Is Content Still King? Update.

I posted a piece, approximately six weeks ago, around the notion of shifting leverage in the pervasive world of distribution and content:

https://brettgoldberg.wordpress.com/2007/07/10/is-content-still-king/

The topic, as it relates to Apple in particular, continued to heat up this past week.  NBCU announced it is not planning to renew its distribution arrangement with Apple’s iTunes product come December.  Apple then turned around later in the week and suggested it will pull NBC content down altogether in the September timeframe.  Here was one piece I liked on this topic during the week:

http://www.ipdemocracy.com/archives/2007/08/31/#002638

There is obviously some jockeying going on in this case.  NBC content accounts for 40% of the video sales of iTunes.  NBC is in a JV now with Fox to launch a new digital platform called Hulu.  Clearly, some of this relates to the fact that NBC is posturing that Hulu’s presence makes them less reliant on the iTunes distribution platform.  Humorously, a few places including TechCrunch, noted last week that Hulu means “cease and desist” in Swahili.  Some branding and trademark folks clearly didn’t do their homework on that one.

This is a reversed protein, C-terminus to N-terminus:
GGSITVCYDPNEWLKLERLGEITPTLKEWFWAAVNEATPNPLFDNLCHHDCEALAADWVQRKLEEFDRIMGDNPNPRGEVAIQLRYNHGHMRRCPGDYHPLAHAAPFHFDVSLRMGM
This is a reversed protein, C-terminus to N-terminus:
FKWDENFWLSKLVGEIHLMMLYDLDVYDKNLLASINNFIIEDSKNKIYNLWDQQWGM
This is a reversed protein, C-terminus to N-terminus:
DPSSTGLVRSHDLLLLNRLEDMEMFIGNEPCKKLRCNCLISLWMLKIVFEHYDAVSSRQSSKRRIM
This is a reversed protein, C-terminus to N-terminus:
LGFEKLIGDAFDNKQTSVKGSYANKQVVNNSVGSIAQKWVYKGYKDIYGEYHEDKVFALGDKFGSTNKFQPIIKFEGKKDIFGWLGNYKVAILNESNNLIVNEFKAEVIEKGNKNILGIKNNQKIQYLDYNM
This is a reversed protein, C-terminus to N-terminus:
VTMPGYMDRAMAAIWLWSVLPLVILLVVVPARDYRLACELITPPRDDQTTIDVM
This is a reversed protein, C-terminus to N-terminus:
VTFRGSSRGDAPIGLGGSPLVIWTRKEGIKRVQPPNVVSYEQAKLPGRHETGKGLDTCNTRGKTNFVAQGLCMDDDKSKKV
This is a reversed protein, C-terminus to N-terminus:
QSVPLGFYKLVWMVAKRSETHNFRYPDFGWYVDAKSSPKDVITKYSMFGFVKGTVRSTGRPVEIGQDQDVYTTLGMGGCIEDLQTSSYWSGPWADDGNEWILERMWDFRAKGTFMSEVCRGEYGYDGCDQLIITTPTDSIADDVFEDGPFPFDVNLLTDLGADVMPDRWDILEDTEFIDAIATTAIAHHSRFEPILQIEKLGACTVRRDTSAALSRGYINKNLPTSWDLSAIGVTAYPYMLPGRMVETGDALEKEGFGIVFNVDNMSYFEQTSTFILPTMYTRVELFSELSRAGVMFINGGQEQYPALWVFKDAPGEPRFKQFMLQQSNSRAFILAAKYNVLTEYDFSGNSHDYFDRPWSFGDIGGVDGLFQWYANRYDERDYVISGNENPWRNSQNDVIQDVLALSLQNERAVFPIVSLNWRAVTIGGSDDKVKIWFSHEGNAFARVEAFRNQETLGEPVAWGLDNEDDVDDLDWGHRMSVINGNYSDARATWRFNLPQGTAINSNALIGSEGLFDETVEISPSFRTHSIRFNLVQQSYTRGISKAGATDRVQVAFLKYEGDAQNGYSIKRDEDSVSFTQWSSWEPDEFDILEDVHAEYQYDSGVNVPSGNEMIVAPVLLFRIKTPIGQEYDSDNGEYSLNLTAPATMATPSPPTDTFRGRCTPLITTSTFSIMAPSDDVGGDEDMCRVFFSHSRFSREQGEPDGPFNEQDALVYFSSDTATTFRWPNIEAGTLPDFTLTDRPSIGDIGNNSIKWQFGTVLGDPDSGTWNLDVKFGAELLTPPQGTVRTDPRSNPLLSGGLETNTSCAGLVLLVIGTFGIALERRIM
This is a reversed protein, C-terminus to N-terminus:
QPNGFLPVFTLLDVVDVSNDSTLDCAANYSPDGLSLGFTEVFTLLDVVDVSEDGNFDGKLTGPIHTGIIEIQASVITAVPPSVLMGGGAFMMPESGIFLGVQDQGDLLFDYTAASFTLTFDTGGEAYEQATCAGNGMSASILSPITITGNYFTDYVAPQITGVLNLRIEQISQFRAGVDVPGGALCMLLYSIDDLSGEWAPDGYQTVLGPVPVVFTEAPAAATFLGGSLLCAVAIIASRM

But, aside from the negotiations, if Apple was to lose NBC content, or jettison NBC content in the coming weeks, it will have little impact on iPhone or iPod sales.  I do question though what happens if this is the beginning of other video content providers going away.  Apple is set to announce some exciting new iPod feature updates this week, which will likely include Wi-Fi integration.  But, the higher priced iPods rely largely on video.  For those reasons in part, here’s betting NBC and Apple have a deal in place come the expiration time of the contract in December. 

So, the answer to my question stands that content is still king when it comes to Internet distribution.  As the article at the beginning of this piece correctly states though, I’m also betting Apple and Steve Jobs start making some more aggressive plays to take control of the content, as was the case with Jobs and Disney last year.  These kinds of negotiations have to be nothing but infuriating to Steve Jobs in this day and age of Apple brilliance.     

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